At least 110,000 doses of the Pfizer coronavirus vaccine candidate are expected to arrive in Israel before the end of the week and the medical staff at Tel Aviv Sourasky Medical Center will likely be the first inoculated.
On Tuesday, Sourasky director-general Prof. Ronni Gamzu confirmed for The Jerusalem Post that the hospital could begin vaccination even before the vaccine receives US Food and Drug Administration (FDA) approval. He said he could administer the vaccine early because it had already been approved in Britain.
However, Health Ministry director-general Chezy Levy told the Post that beginning vaccination in any place ahead of FDA approval was forbidden. He added that the country had still not finalized the list of who would be prioritized to receive the vaccine first.
“We hope that in the coming days, there will be FDA approval,” Levy said.
The FDA advisory panel is set to review the Pfizer vaccine on December 10.
“The vaccine is safe for every person on an individual level and for us as a company at the national level,” wrote Gamzu on Twitter. “I am proud to receive this treatment first as part of the global technological advancement. I am convinced that leading by personal example will help gain public trust so all citizens take the vaccine for their health.”
Gamzu received sharp criticism from the Israel Medical Association, whose head Zion Hagay said in a statement that the move was “irresponsible” and will have the opposite of its intended effect – that it will “erode public trust.”
The exact day that the Pfizer vaccine will land in Israel is still unknown. The Hebrew website Ynet said Tuesday that the first doses could arrive as early as Wednesday. Kan News reported their arrival would be Thursday.
The vaccines are supposed to arrive on a special flight via the DHL shipping company and be directly transferred to the Teva SLE Logistic Center, where they will be stored and then distributed throughout the country.
Pfizer vaccines are made of messenger RNA (mRNA) and are required to be kept frozen at negative 70 degrees Celsius.
Israel has purchased eight million doses of the Pfizer vaccine – enough to vaccinate four million people.
Last week, Levy said during a video meeting with the country’s hospital administrators that some four million doses could arrive before the end of the month. But he said then that although they could come even before they are approved by the FDA, no one will be inoculated before approval.
Ahead of the Thursday meeting of the FDA on the Pfizer vaccine, the administration announced Tuesday that two trial participants have died after receiving the Pfizer coronavirus vaccine. One of the deceased individuals was immunocompromised.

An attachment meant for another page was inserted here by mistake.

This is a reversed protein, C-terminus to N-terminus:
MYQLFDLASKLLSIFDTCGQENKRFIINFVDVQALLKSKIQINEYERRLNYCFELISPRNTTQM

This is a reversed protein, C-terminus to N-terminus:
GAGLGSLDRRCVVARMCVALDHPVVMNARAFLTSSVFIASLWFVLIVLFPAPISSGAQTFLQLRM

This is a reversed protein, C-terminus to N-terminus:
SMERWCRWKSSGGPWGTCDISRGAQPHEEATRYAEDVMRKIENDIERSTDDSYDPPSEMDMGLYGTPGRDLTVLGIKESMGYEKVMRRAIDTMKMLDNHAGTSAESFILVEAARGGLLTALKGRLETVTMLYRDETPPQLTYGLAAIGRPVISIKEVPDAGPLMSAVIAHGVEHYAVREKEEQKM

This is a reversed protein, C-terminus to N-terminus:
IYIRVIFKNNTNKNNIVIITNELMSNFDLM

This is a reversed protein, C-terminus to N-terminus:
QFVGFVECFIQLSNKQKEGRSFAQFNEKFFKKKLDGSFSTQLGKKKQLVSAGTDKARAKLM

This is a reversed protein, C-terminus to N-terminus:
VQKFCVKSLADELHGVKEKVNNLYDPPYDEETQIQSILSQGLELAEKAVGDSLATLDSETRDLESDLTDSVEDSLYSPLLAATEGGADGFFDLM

This information was obtained from documents released on Tuesday by the FDA.
The documents were released ahead of a meeting on Thursday of outside experts who will debate whether emergency authorization for the vaccine should be granted.
The FDA also said on Tuesday that the data they’re presented with is in line with emergency use authorization, raising hopes for Thursday.
At the same time, the FDA said that there currently is not enough research to guarantee the vaccine’s safety for immunocompromised groups, pregnant women and children.
Israel’s Midaat Association responded to the report on the deaths, explaining that when vaccines are administered to at-risk populations “there may be unfortunate cases. One should not infer from this about the safety of the vaccine but welcome the transparency required from the pharma companies in the drug approval process.”
The association noted that in large trials of tens of thousands of people, death can occur without any connection to the trial, but that companies like Pfizer are required to report those deaths.
“According to the published data, six of the participants in the experiment died, two of whom received the vaccine and four of the control group,” said Dr. Uri Lerner, the scientific director for Midaat. “After an in-depth examination, no connection was found between the experiment and the cause of death.”
“We very much hope that we have light at the end of the tunnel,” said Health Minister Yuli Edelstein during a visit to Galilee Medical Center on Tuesday, “The success of the vaccine also depends on the response of the medical staff. I hope that thanks to your effort and the efforts we make, both in bringing the vaccines and in improving the rapid testing, we will be able to get back to routine.”